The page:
Importantly, for me at least, it also provides a glimpse into parental depression and the effect it has on the rest of the family, and how the fight to “get better” is not that easy. Alice’s mom has good days, then a bad day will hit. It happens, and Alice’s brother James doesn’t always understand. It’s a realistic portrayal of the helplessness felt by parent and child, and there are no answers, just getting through as best as possible while sticking together as a family unit.

Readers will appreciate this book for its good story and likable characters.  Parents and educators will appreciate how it promotes deeper understanding of different special needs – and how a kid is a kid is a kid at heart, really – and the subplot telling the story of the Civil Rights movement in the South. Great for discussion groups.

Beth Vrabel is the author of the 2015 Cybils-nominated book, Pack of Dorks, also from Sky Pony. The sequel, Camp Dork, will be coming in May 2016. Her author website offers a study guide for Pack of Dorks, an FAQ, and links to her blog and published writing.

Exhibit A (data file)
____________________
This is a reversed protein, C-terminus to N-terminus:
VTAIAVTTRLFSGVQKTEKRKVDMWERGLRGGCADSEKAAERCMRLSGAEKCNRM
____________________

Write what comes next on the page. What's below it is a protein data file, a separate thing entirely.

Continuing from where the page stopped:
Posted in Graphic Novels, History, Non-Fiction, Teen, Tween Reads

March: Book Two cover revealed!

jI’ve made no secret that Rep. John Lewis’ MARCH: BOOK ONE was one of the best books I read last year, and that I was excited about the next book in the series. Well, we’re one step closer – Top Shelf just revealed the cover earlier today!

March Book Two